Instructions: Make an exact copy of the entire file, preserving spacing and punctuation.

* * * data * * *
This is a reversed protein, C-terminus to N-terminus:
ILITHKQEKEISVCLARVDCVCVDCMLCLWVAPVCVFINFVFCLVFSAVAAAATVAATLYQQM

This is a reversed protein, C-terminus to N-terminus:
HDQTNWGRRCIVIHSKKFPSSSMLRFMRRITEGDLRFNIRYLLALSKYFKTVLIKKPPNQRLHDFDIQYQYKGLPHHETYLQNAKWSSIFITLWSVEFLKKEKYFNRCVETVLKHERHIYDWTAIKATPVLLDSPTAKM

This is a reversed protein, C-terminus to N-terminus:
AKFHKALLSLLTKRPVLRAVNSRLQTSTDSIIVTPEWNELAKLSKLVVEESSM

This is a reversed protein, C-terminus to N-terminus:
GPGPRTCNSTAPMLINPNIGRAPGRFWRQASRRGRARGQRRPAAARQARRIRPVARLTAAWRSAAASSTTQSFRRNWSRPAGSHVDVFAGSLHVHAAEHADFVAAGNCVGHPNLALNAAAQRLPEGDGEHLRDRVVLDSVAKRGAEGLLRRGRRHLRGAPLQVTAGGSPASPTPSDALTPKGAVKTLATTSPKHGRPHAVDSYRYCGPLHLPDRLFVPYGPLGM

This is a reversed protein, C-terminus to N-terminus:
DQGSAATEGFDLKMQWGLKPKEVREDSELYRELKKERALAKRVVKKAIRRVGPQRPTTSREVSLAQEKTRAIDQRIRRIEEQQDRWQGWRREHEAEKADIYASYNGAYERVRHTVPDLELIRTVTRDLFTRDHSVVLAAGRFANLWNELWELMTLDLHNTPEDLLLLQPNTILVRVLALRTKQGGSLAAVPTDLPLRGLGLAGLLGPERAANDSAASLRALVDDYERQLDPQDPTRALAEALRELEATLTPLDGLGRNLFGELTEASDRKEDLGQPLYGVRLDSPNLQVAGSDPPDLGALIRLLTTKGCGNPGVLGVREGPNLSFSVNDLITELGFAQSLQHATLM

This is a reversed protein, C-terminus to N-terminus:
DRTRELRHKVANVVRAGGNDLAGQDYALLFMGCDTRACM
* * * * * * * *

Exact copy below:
This is a reversed protein, C-terminus to N-terminus:
ILITHKQEKEISVCLARVDCVCVDCMLCLWVAPVCVFINFVFCLVFSAVAAAATVAATLYQQM

This is a reversed protein, C-terminus to N-terminus:
HDQTNWGRRCIVIHSKKFPSSSMLRFMRRITEGDLRFNIRYLLALSKYFKTVLIKKPPNQRLHDFDIQYQYKGLPHHETYLQNAKWSSIFITLWSVEFLKKEKYFNRCVETVLKHERHIYDWTAIKATPVLLDSPTAKM

This is a reversed protein, C-terminus to N-terminus:
AKFHKALLSLLTKRPVLRAVNSRLQTSTDSIIVTPEWNELAKLSKLVVEESSM

This is a reversed protein, C-terminus to N-terminus:
GPGPRTCNSTAPMLINPNIGRAPGRFWRQASRRGRARGQRRPAAARQARRIRPVARLTAAWRSAAASSTTQSFRRNWSRPAGSHVDVFAGSLHVHAAEHADFVAAGNCVGHPNLALNAAAQRLPEGDGEHLRDRVVLDSVAKRGAEGLLRRGRRHLRGAPLQVTAGGSPASPTPSDALTPKGAVKTLATTSPKHGRPHAVDSYRYCGPLHLPDRLFVPYGPLGM

This is a reversed protein, C-terminus to N-terminus:
DQGSAATEGFDLKMQWGLKPKEVREDSELYRELKKERALAKRVVKKAIRRVGPQRPTTSREVSLAQEKTRAIDQRIRRIEEQQDRWQGWRREHEAEKADIYASYNGAYERVRHTVPDLELIRTVTRDLFTRDHSVVLAAGRFANLWNELWELMTLDLHNTPEDLLLLQPNTILVRVLALRTKQGGSLAAVPTDLPLRGLGLAGLLGPERAANDSAASLRALVDDYERQLDPQDPTRALAEALRELEATLTPLDGLGRNLFGELTEASDRKEDLGQPLYGVRLDSPNLQVAGSDPPDLGALIRLLTTKGCGNPGVLGVREGPNLSFSVNDLITELGFAQSLQHATLM

This is a reversed protein, C-terminus to N-terminus:
DRTRELRHKVANVVRAGGNDLAGQDYALLFMGCDTRACM